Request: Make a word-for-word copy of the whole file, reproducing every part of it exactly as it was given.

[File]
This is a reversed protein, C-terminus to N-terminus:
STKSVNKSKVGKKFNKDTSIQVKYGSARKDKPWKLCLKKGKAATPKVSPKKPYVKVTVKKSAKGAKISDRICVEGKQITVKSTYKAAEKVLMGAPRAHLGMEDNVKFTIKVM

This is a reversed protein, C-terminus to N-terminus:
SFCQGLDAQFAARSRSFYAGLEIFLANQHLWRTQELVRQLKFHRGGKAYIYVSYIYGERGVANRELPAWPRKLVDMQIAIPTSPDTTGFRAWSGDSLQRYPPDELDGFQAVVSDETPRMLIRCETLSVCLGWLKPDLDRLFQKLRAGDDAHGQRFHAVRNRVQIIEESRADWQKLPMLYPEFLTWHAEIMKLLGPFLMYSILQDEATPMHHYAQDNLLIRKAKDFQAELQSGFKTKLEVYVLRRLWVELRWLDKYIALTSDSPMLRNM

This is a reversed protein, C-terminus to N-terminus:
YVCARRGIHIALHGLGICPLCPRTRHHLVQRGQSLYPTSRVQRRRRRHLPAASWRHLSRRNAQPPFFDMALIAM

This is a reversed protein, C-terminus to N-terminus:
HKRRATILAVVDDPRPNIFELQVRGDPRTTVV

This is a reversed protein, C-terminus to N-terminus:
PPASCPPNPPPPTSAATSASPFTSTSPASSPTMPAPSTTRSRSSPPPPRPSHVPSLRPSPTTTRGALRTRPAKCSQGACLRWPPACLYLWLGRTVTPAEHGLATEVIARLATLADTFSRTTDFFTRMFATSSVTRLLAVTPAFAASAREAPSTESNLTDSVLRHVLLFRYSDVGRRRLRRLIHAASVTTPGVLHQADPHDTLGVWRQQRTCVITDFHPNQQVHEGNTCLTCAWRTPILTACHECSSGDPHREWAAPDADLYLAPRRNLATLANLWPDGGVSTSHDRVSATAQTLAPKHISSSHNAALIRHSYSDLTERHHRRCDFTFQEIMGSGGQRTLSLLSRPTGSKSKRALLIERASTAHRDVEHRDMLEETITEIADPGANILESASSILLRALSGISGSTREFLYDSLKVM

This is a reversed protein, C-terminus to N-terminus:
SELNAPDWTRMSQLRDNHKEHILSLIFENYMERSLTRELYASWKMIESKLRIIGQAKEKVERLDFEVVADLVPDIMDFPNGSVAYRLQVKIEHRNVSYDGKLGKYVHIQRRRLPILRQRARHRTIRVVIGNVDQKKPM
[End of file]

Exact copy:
This is a reversed protein, C-terminus to N-terminus:
STKSVNKSKVGKKFNKDTSIQVKYGSARKDKPWKLCLKKGKAATPKVSPKKPYVKVTVKKSAKGAKISDRICVEGKQITVKSTYKAAEKVLMGAPRAHLGMEDNVKFTIKVM

This is a reversed protein, C-terminus to N-terminus:
SFCQGLDAQFAARSRSFYAGLEIFLANQHLWRTQELVRQLKFHRGGKAYIYVSYIYGERGVANRELPAWPRKLVDMQIAIPTSPDTTGFRAWSGDSLQRYPPDELDGFQAVVSDETPRMLIRCETLSVCLGWLKPDLDRLFQKLRAGDDAHGQRFHAVRNRVQIIEESRADWQKLPMLYPEFLTWHAEIMKLLGPFLMYSILQDEATPMHHYAQDNLLIRKAKDFQAELQSGFKTKLEVYVLRRLWVELRWLDKYIALTSDSPMLRNM

This is a reversed protein, C-terminus to N-terminus:
YVCARRGIHIALHGLGICPLCPRTRHHLVQRGQSLYPTSRVQRRRRRHLPAASWRHLSRRNAQPPFFDMALIAM

This is a reversed protein, C-terminus to N-terminus:
HKRRATILAVVDDPRPNIFELQVRGDPRTTVV

This is a reversed protein, C-terminus to N-terminus:
PPASCPPNPPPPTSAATSASPFTSTSPASSPTMPAPSTTRSRSSPPPPRPSHVPSLRPSPTTTRGALRTRPAKCSQGACLRWPPACLYLWLGRTVTPAEHGLATEVIARLATLADTFSRTTDFFTRMFATSSVTRLLAVTPAFAASAREAPSTESNLTDSVLRHVLLFRYSDVGRRRLRRLIHAASVTTPGVLHQADPHDTLGVWRQQRTCVITDFHPNQQVHEGNTCLTCAWRTPILTACHECSSGDPHREWAAPDADLYLAPRRNLATLANLWPDGGVSTSHDRVSATAQTLAPKHISSSHNAALIRHSYSDLTERHHRRCDFTFQEIMGSGGQRTLSLLSRPTGSKSKRALLIERASTAHRDVEHRDMLEETITEIADPGANILESASSILLRALSGISGSTREFLYDSLKVM

This is a reversed protein, C-terminus to N-terminus:
SELNAPDWTRMSQLRDNHKEHILSLIFENYMERSLTRELYASWKMIESKLRIIGQAKEKVERLDFEVVADLVPDIMDFPNGSVAYRLQVKIEHRNVSYDGKLGKYVHIQRRRLPILRQRARHRTIRVVIGNVDQKKPM